New figures released today by the Disasters Emergency Committee (DEC) show leading UK aid agencies have less than two-thirds the money they need to respond to the growing crisis in South Sudan.
Up to 5.3 million people are estimated by the UN’s World Food Programme (WFP) to face severe food insecurity in the coming months, leading up to what is expected to be a poor harvest beginning in September. At least 2.8 million people are already dependent on food aid and wild foods such as water lily roots for survival.
Although a Government of national unity has now been formed after a brutal two-year civil war, millions of people have lost their cattle, seed stores, tools, businesses or land. Returning to their former homes remains a terrifying prospect for many.
With the rainy season starting this month, vast areas will soon be cut off as most the country’s extremely basic and limited roads turn into rivers of mud.
The DEC’s Chief Executive Saleh Saeed said:
“I have just returned from South Sudan and after years of horrific conflict our member agencies are desperate to support people to survive and rebuild their lives. Instead some may be forced to cut back their work due to a lack of funds.
“Communities need food, clean water and healthcare. We should be supporting people to not just survive but to return home when they feel safe to do so, to plant crops, replace livestock and restart their businesses – we won’t be able to do all this without more funding.
“We are very concerned that despite some strong news coverage of the situation, public awareness of the crisis in the UK remains very low. This makes appealing for funds very difficult for our members and currently prevents the DEC from launching its own appeal.”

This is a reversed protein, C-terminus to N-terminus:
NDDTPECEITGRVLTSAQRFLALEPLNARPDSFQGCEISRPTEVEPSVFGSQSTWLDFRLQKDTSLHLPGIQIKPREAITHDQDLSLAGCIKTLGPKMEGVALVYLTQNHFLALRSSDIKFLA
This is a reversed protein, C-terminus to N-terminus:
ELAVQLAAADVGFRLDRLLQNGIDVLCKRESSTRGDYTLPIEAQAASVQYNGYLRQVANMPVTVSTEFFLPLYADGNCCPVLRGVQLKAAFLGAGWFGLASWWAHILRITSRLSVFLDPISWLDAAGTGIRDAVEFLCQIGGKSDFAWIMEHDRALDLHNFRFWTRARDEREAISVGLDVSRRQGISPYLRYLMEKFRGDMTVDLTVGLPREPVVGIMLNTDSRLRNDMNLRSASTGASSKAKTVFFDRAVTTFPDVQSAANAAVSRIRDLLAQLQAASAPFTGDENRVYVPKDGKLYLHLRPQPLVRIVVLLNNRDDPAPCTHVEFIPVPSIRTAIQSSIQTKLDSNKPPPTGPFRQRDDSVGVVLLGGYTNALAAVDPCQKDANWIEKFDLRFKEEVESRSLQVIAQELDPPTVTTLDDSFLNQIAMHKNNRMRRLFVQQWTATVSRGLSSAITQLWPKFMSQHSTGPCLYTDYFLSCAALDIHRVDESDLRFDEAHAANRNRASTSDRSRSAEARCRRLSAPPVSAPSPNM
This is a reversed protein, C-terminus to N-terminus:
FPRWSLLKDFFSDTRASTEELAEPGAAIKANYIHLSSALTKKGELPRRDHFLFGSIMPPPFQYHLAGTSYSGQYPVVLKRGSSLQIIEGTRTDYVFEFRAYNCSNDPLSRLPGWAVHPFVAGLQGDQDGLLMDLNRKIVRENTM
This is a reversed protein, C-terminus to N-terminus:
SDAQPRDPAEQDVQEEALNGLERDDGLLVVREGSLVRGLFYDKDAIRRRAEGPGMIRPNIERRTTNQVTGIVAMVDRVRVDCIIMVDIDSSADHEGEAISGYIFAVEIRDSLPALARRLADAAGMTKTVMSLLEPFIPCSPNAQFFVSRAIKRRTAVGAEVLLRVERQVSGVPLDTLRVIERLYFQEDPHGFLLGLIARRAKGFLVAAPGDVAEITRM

DEC member agencies are seeking £198.2m to fund their emergency work in South Sudan and to date £68.8m has yet to be secured.
Food prices have sky rocketed this year, with the price of the country’s staple cereal sorghum, 400 per cent above the five-year average in Juba in March. In the first three months of this year alone the United Nations diagnosed 53,775 children with Severe Acute Malnutrition (SAM) – a 40 per cent increase over the same period in 2015.
More than 16,000 children who have been recruited by armed groups also need help to reintegrate back in to their communities. This must be achieved with close to one third of schools destroyed, damaged, occupied or closed, impacting on the education of more than 900,000 children.
The overall gap in humanitarian funding faced by all agencies is even worse than that faced by DEC members. Only 29 percent of the required emergency funding identified by the UN has been provided by international governments, institutions and other funders. The UK Government, though, is amongst the more generous funders of the aid effort. While South Sudan has received the third highest amount of funding of any humanitarian emergency in 2016 after Syria and Ethiopia, the money is not enough to reach everyone in need or help people escape the cycle of hunger.
DEC appeal criteria require evidence of potential public support before any appeal can be launched and with the current very low levels of awareness of the crisis, this requirement has sadly not yet been met. This situation prompted the DEC to take the highly unusual step of visiting a country, South Sudan, before an appeal has been declared.
DEC member agencies appealing for South Sudan include: